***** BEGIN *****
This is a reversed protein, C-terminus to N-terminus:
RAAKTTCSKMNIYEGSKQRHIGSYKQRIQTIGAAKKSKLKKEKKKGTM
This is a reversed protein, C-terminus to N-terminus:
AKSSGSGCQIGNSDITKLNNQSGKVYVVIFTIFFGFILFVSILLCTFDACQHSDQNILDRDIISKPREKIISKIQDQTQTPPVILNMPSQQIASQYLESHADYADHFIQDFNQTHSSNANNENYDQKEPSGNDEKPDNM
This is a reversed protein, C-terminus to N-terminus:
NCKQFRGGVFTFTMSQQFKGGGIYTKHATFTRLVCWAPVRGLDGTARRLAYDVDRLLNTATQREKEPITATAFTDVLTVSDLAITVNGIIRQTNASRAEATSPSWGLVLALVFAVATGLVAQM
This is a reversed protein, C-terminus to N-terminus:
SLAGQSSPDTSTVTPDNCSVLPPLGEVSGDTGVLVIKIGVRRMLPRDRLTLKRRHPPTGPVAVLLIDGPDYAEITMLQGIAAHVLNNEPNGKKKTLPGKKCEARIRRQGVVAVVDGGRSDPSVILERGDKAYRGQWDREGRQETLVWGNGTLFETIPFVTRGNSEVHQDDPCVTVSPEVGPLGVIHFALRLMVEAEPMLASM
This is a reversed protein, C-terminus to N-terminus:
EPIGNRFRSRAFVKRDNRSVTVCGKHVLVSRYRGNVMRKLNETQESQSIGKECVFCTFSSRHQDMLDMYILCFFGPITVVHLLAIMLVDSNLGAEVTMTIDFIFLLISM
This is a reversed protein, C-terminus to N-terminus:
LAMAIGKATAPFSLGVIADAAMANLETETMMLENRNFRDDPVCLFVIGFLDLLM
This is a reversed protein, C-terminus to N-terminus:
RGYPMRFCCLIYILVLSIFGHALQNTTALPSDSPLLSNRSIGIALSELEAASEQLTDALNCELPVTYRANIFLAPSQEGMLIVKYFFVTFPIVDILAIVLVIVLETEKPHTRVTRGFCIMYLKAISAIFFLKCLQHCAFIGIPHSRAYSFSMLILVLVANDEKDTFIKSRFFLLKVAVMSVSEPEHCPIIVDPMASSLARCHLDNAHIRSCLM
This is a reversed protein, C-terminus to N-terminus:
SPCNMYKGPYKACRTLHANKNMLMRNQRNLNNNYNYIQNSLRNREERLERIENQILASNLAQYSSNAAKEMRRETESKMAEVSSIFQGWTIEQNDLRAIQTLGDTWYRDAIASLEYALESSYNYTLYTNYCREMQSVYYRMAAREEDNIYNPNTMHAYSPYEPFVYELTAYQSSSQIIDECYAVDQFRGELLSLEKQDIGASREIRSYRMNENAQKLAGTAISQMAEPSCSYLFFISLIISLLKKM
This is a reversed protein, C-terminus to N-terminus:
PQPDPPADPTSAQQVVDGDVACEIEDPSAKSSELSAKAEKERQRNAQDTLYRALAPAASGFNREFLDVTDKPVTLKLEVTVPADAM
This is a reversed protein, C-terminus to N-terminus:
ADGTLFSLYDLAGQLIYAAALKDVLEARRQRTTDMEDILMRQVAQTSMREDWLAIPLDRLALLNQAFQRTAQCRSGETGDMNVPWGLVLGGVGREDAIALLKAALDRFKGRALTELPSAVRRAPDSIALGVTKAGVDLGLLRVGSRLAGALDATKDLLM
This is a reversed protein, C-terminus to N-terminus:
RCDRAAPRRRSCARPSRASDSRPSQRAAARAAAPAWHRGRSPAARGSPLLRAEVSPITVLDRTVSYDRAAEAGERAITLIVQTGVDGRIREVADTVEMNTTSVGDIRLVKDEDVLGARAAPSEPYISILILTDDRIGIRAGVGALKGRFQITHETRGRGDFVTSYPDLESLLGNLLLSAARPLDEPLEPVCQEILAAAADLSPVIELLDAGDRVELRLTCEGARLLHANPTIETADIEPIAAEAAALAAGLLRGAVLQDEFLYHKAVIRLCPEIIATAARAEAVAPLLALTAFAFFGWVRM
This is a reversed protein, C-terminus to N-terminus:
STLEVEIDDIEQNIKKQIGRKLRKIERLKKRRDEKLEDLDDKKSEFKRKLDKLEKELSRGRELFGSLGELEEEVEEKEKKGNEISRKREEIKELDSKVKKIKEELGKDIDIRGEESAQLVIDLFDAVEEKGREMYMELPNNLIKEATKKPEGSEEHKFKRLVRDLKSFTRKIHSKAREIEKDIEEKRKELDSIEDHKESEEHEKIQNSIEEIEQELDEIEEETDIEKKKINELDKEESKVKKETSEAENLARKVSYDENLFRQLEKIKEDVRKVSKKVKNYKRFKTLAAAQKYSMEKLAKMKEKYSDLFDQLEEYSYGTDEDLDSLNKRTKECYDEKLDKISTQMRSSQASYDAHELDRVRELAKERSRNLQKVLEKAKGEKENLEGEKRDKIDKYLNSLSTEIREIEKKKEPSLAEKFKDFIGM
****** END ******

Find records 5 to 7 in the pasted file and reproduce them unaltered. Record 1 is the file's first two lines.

This is a reversed protein, C-terminus to N-terminus:
EPIGNRFRSRAFVKRDNRSVTVCGKHVLVSRYRGNVMRKLNETQESQSIGKECVFCTFSSRHQDMLDMYILCFFGPITVVHLLAIMLVDSNLGAEVTMTIDFIFLLISM
This is a reversed protein, C-terminus to N-terminus:
LAMAIGKATAPFSLGVIADAAMANLETETMMLENRNFRDDPVCLFVIGFLDLLM
This is a reversed protein, C-terminus to N-terminus:
RGYPMRFCCLIYILVLSIFGHALQNTTALPSDSPLLSNRSIGIALSELEAASEQLTDALNCELPVTYRANIFLAPSQEGMLIVKYFFVTFPIVDILAIVLVIVLETEKPHTRVTRGFCIMYLKAISAIFFLKCLQHCAFIGIPHSRAYSFSMLILVLVANDEKDTFIKSRFFLLKVAVMSVSEPEHCPIIVDPMASSLARCHLDNAHIRSCLM